For many collectors, the level of detail and heavy focus on plate varieties that Brusden-White provides in its catalogues may be overkill and perhaps not worth the high price that each volume tends to run. However, the Brusden-Whites really have become the catalogue of record for Australian issues from 1913 to 1966. Hopefully new editions of the Decimal era catalogues will be forthcoming.

The other issue that many collectors may find problematic is the lack of coverage for the Australian colonies in the nineteenth century. The Brusden-Whites are clearly a labor of love by the contributors and editors of the catalogues, and given the sheer number and complexity of pre-Federation colonial Australian issues, may just end up being beyond the scope of what the catalogue will eventually provide.

However, Brusden-White is not the only specialized Australian catalogue one can refer to, as I will elaborate further in my next post.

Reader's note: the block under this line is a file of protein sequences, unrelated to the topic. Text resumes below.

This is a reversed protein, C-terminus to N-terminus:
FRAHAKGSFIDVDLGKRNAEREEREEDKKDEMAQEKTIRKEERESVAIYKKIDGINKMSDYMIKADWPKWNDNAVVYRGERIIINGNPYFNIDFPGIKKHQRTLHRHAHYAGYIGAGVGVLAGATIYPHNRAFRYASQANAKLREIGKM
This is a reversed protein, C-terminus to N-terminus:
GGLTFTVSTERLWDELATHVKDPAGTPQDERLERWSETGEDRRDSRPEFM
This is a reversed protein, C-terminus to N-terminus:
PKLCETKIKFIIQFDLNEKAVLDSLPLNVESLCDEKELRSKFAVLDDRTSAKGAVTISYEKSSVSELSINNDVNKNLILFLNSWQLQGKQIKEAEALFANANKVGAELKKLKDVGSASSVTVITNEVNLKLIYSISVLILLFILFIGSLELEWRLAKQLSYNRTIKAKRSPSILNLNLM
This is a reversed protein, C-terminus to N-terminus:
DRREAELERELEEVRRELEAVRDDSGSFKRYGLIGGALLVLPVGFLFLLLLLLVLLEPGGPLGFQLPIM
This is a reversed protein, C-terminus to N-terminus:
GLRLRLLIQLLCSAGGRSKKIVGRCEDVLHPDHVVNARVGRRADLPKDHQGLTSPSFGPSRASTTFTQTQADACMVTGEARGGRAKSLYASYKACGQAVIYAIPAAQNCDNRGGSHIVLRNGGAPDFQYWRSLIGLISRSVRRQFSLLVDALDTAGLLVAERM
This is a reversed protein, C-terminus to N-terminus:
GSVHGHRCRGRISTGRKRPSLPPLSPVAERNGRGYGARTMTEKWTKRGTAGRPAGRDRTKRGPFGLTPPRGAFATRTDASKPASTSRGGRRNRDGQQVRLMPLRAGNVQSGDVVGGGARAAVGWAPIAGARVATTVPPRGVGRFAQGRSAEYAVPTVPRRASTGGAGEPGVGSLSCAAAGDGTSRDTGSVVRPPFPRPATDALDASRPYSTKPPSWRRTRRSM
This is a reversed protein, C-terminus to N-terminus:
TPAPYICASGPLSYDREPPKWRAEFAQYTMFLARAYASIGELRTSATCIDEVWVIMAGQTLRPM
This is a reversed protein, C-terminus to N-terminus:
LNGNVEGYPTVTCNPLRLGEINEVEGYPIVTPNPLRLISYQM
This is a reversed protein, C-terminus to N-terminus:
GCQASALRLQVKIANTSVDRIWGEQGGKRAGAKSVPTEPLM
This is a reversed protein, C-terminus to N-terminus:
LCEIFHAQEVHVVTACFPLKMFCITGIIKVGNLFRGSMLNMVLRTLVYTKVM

4 comments:

  1. All I can say/think is... drooling ;)

    Not fully related to this particular review, but... How do you go on with 'learning' and utilizing what is inside all these new specialized catalogs. For example BW is about 1300 pages of highly specialized tidbits.

    Personally I've noted that I usually 'dip in' one stamp/series at time, so the process of learning for me with any specialized catalog takes usually years, maybe even decades.

    -k-

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    Replies
    1. Hey K! Not sure what exactly you are talking about. If you mean the structure of the listings, they are fairly easy to figure out in most catalogues within a few hours. If you mean the contents, then of course it requires years of work with them to really -master- the listings. But the first step in mastery is of course having access to the information.

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  2. Yes, it was learning the contents I was thinking about.

    Please do keep the reviews coming. I'm enjoying them very much.

    ReplyDelete
  3. I think one can often get a quick grasp on how detailed a catalogue is, in general, with a short perusal. Not to pick on Y & T, but I would only use it for French related parts. I don't usually find more useful information -than Scott for instance- in the non French area.

    ReplyDelete